POLICE have condemned “mindless vandals”, who left the driver of a passenger train with eye injuries after smashing his cab window with stones.
The 51-year-old was taken to hospital after the attack near Newton station in Lanarkshire on Wednesday night.
British Transport Police (BTP) said the ScotRail driver had got a piece of glass in his eye after stones thrown from a line-side field broke one of the cab windows shortly after 10pm.
The driver managed to pull the glass out but was taken to Hairmyres Hospital in East Kilbride.
ScotRail said the 20 passengers on the 9:37pm Larkhall to Dalmuir service had been taken off the train when it was removed from service at Newton.
Detective Constable Andrew Shields, of BTP, who is leading the hunt for the assailants, condemned those responsible.
He said: “The mindless vandals who threw the objects at the train must realise their actions put rail staff and passengers in real danger.
“The consequences could have been extremely serious and therefore I am appealing for anyone who has information regarding the identity of those involved to get in touch as matter of urgency.”
A BTP spokesman said: “It looks as though someone has been throwing stones at the train, they’ve broken a window of the train and the driver had a minor eye injury. He had some flying glass in his eye.”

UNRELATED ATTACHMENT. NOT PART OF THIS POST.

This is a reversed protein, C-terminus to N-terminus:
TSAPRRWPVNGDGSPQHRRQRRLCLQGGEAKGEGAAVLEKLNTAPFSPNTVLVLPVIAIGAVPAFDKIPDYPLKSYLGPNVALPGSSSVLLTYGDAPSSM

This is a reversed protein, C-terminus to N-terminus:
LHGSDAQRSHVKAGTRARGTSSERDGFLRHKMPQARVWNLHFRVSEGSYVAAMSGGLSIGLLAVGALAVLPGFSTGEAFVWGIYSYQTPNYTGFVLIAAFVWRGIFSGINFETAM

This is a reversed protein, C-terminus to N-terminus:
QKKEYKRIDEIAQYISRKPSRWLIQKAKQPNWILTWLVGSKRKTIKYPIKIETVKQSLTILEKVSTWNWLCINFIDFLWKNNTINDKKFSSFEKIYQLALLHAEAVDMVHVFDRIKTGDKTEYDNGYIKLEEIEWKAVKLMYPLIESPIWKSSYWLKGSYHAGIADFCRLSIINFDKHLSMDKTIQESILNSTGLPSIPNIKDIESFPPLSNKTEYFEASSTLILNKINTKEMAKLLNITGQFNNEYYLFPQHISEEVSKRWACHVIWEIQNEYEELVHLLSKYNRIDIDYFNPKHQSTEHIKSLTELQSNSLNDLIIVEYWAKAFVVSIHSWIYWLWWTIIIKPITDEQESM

ScotRail said the driver, believed to be from Motherwell, had been released from hospital on Wednesday night.
A spokeswoman said: “We do not tolerate crime of any kind and hope the person or people responsible are brought to justice.”
Under the Emergency Workers (Scotland) Act 2005, attacks on emergency services staff carry higher penalties. The rail union Aslef said the Scottish Government should extend that to cover train drivers.
Aslef Scottish secretary Kevin Lindsay said: “A train driver being injured by someone throwing a stone at a train they are driving should have the same protection in law as someone driving an ambulance or fire engine.”
The Scottish Government said workers were already protected under Scotland’s common law of assault, with maximum penalties of life imprisonment and unlimited fines.
A spokeswoman said: “This gives the police, prosecutors and courts the tools to ensure those who attack public-facing workers can be dealt with appropriately and effectively.”
Attacks on trains appear to have been sharply reduced compared with a decade ago.
However, two years ago, a cab window on a ScotRail train was smashed by a lit “petrol bomb” thrown from a bridge near Dunning in Perthshire. Fortunately, the driver escaped injury.